Ten Myths About Calvinism

June 1, 2011

Kenneth Stewart’s Ten Myths About Calvinism looks like a good book to pass along to those who have an internet-assembled comprehension of Reformed theology or for those who have had the misfortune of reading anything by Loraine Boettner. You can listen to an interview with Professor Stewart here.

Some of Stewart’s criticisms line-up with neo-orthodox criticisms, namely the overemphasis on predestination, especially the TULIP pattern that was/is popular in the 20th century and today. Like Richard Muller, he sees this corruption as a more recent phenomenon and not the product of 17th century scholasticism. Also, he stresses that Calvin is just one figure in the constellation of Reformed luminaries who shaped the broader tradition, a tradition that does differ from Calvin. In the interview, Stewart rightly notes that later confessional theology (Dort, Westminster) was the result of developments across a broad range of theologians and controversies, and, as such, these documents do not reflect Calvin’s own thinking exactly. Stewart doesn’t claim that they contradict Calvin, but simply that they are not the same thing. He is not trying to pit “Calvin against the Calvinists” but, rather, to broaden the Reformed tradition, to include and go beyond Calvin.

Other issues covered in the book include revivalism, theocracy, and missions. He is pro-revival (with proper Reformed qualifications), sympathetic to Reformation theocracy (as an appropriate measure historically), and reveals the missionary impulse of Reformed thinking. The last chapters of the book cover the arts and social issues (gender and race).

Professor Stewart teaches at Covenant College, the college of the PCA.

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5 Responses to “Ten Myths About Calvinism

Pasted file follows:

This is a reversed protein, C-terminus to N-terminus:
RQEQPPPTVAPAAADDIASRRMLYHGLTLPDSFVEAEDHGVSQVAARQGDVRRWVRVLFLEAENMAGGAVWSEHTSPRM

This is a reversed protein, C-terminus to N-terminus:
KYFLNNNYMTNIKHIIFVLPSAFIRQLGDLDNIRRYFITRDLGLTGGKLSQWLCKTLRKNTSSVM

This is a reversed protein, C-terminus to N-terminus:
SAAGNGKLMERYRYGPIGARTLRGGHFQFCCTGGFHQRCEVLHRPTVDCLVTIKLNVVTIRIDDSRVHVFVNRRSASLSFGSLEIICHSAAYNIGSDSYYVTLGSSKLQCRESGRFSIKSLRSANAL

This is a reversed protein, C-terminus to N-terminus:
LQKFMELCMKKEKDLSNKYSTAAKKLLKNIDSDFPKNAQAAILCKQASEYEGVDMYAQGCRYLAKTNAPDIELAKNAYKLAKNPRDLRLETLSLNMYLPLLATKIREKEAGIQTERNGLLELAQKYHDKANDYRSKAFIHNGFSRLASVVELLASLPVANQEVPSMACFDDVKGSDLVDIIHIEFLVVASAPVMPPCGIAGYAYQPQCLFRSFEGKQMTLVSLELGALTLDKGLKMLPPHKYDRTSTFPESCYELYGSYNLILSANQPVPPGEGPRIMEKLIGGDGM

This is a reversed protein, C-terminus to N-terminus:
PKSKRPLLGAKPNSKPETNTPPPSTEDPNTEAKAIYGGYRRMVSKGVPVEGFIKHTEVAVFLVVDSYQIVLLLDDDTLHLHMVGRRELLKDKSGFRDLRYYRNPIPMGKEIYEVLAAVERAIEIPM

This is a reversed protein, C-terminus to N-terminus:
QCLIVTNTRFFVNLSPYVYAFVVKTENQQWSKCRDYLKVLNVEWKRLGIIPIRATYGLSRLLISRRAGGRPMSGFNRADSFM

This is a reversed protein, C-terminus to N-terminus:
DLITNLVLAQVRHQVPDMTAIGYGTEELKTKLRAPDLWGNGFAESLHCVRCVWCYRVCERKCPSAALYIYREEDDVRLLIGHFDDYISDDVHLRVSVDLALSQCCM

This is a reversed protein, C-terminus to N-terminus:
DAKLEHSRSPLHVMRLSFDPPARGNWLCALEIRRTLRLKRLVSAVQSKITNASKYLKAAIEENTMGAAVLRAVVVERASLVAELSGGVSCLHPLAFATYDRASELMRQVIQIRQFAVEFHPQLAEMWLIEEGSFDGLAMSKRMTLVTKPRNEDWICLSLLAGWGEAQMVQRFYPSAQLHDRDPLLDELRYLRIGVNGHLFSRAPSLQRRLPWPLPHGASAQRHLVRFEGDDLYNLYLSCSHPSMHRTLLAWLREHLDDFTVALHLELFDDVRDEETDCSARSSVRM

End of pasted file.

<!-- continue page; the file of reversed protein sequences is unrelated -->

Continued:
1. Mike Cheek said

    Thanks for the recommendation. I need to be reminded of the breadth of Reformed thinking. (One reason I keep your blog on my short list.)

    I must confess I still tend to think in terms of these stereotypes, especially since a church my wife and I once attended embodied many of these myths / stereotypes. There is a reason these stereotypes exist. It is still painful to look back and consider this church before and after it’s Calvinist “takeover.” Before: an evengelically sound church that joyfully valued the creative arts in worship and After: the systematic elimination of everything in worship except some songs and long, increasingly angry sermons. Sad.

    Positively, however, this experience has also spurred a most beneficial personal reading and exploration, most recently working through T.F. Torrance’ totally awesome Incarnation and Atonement. (I first became aware of them on your website, I believe.)

    So … your blog and book recommendations are appreciated.

    • Kevin Davis said

      Thanks, Mike.

      My experience is that the independent (credobaptist) sort of churches don’t do a very good job, by and large, at adopting Reformed theology and praxis. My own EFCA church is an exception, but, otherwise, the Presbyterian and Dutch Reformed churches are usually the best places to go for Reformed beliefs and worship.

  2. Frank said

    Stewart doesn’t claim that they contradict Calvin, but simply that they are not the same thing. He is not trying to pit “Calvin against the Calvinists” but, rather, to broaden the Reformed tradition, to include and go beyond Calvin.

    One could write a book just on this subject! I really love this kind of historical thinking. I wish it were done more often, and not only with historical figures, but with ideas and beliefs and movements. Thanks for the notification.

  3. Thanks for alerting us to this interesting book, Kevin.
    I’ve found Richard Muller’s studies on Calvinist orthodoxy to be fascinating -surely some of the best historical theology written, so I’m eager to read this too – even though I’m no Calvinist ;0)
    (I recently had a positive comment from a ‘Ken Stewart’ on my modest blog; lo and behold, it’s the very same Professor Stewart!)

    • Prof. Stewart emailed me in order to thank me for the review — nice and gracious fellow.

      I think Muller’s a bit too hard on neo-orthodoxy — though neo-orthodoxy was itself too hard on Reformed-Lutheran orthodoxy — but, yes, I highly enjoy Richard Muller’s work as well.

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